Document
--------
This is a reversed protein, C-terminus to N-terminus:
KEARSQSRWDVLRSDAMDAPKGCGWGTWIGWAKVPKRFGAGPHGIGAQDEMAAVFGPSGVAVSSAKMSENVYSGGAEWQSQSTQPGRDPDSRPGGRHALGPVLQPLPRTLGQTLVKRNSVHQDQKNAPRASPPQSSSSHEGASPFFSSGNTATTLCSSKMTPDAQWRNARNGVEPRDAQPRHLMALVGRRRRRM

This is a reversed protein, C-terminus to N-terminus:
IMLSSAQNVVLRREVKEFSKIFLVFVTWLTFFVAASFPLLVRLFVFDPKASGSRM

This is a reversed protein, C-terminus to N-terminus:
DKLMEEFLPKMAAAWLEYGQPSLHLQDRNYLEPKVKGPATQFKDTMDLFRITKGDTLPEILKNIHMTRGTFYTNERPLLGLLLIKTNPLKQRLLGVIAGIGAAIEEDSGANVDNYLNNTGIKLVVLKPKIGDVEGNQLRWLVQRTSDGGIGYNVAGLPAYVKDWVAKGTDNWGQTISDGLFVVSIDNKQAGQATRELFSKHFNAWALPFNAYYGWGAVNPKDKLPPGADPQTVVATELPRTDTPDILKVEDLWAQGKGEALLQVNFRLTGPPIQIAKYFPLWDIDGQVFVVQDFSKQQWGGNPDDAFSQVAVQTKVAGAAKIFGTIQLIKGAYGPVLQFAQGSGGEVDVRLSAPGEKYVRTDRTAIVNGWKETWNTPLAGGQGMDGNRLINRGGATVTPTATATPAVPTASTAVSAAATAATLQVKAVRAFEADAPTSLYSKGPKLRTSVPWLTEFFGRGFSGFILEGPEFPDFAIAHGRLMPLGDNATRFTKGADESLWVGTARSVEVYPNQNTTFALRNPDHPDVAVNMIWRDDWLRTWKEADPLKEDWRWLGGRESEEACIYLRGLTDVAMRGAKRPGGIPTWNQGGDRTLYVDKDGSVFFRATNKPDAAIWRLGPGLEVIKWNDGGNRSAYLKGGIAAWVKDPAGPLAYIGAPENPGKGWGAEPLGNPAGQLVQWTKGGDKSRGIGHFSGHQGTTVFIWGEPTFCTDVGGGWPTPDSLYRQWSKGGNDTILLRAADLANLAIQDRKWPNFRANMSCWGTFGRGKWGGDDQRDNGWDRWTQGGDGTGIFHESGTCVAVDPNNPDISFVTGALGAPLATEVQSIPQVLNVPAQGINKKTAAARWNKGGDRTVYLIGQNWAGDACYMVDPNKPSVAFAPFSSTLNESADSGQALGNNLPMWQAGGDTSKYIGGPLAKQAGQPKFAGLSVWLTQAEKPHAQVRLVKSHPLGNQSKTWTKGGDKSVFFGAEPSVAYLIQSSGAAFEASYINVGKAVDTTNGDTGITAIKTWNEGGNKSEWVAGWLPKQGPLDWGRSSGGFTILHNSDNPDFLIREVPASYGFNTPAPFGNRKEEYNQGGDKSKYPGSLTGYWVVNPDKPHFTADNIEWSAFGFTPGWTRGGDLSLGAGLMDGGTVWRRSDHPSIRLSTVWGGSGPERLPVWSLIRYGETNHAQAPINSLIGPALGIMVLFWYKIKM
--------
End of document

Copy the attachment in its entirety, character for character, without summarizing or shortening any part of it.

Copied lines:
This is a reversed protein, C-terminus to N-terminus:
KEARSQSRWDVLRSDAMDAPKGCGWGTWIGWAKVPKRFGAGPHGIGAQDEMAAVFGPSGVAVSSAKMSENVYSGGAEWQSQSTQPGRDPDSRPGGRHALGPVLQPLPRTLGQTLVKRNSVHQDQKNAPRASPPQSSSSHEGASPFFSSGNTATTLCSSKMTPDAQWRNARNGVEPRDAQPRHLMALVGRRRRRM

This is a reversed protein, C-terminus to N-terminus:
IMLSSAQNVVLRREVKEFSKIFLVFVTWLTFFVAASFPLLVRLFVFDPKASGSRM

This is a reversed protein, C-terminus to N-terminus:
DKLMEEFLPKMAAAWLEYGQPSLHLQDRNYLEPKVKGPATQFKDTMDLFRITKGDTLPEILKNIHMTRGTFYTNERPLLGLLLIKTNPLKQRLLGVIAGIGAAIEEDSGANVDNYLNNTGIKLVVLKPKIGDVEGNQLRWLVQRTSDGGIGYNVAGLPAYVKDWVAKGTDNWGQTISDGLFVVSIDNKQAGQATRELFSKHFNAWALPFNAYYGWGAVNPKDKLPPGADPQTVVATELPRTDTPDILKVEDLWAQGKGEALLQVNFRLTGPPIQIAKYFPLWDIDGQVFVVQDFSKQQWGGNPDDAFSQVAVQTKVAGAAKIFGTIQLIKGAYGPVLQFAQGSGGEVDVRLSAPGEKYVRTDRTAIVNGWKETWNTPLAGGQGMDGNRLINRGGATVTPTATATPAVPTASTAVSAAATAATLQVKAVRAFEADAPTSLYSKGPKLRTSVPWLTEFFGRGFSGFILEGPEFPDFAIAHGRLMPLGDNATRFTKGADESLWVGTARSVEVYPNQNTTFALRNPDHPDVAVNMIWRDDWLRTWKEADPLKEDWRWLGGRESEEACIYLRGLTDVAMRGAKRPGGIPTWNQGGDRTLYVDKDGSVFFRATNKPDAAIWRLGPGLEVIKWNDGGNRSAYLKGGIAAWVKDPAGPLAYIGAPENPGKGWGAEPLGNPAGQLVQWTKGGDKSRGIGHFSGHQGTTVFIWGEPTFCTDVGGGWPTPDSLYRQWSKGGNDTILLRAADLANLAIQDRKWPNFRANMSCWGTFGRGKWGGDDQRDNGWDRWTQGGDGTGIFHESGTCVAVDPNNPDISFVTGALGAPLATEVQSIPQVLNVPAQGINKKTAAARWNKGGDRTVYLIGQNWAGDACYMVDPNKPSVAFAPFSSTLNESADSGQALGNNLPMWQAGGDTSKYIGGPLAKQAGQPKFAGLSVWLTQAEKPHAQVRLVKSHPLGNQSKTWTKGGDKSVFFGAEPSVAYLIQSSGAAFEASYINVGKAVDTTNGDTGITAIKTWNEGGNKSEWVAGWLPKQGPLDWGRSSGGFTILHNSDNPDFLIREVPASYGFNTPAPFGNRKEEYNQGGDKSKYPGSLTGYWVVNPDKPHFTADNIEWSAFGFTPGWTRGGDLSLGAGLMDGGTVWRRSDHPSIRLSTVWGGSGPERLPVWSLIRYGETNHAQAPINSLIGPALGIMVLFWYKIKM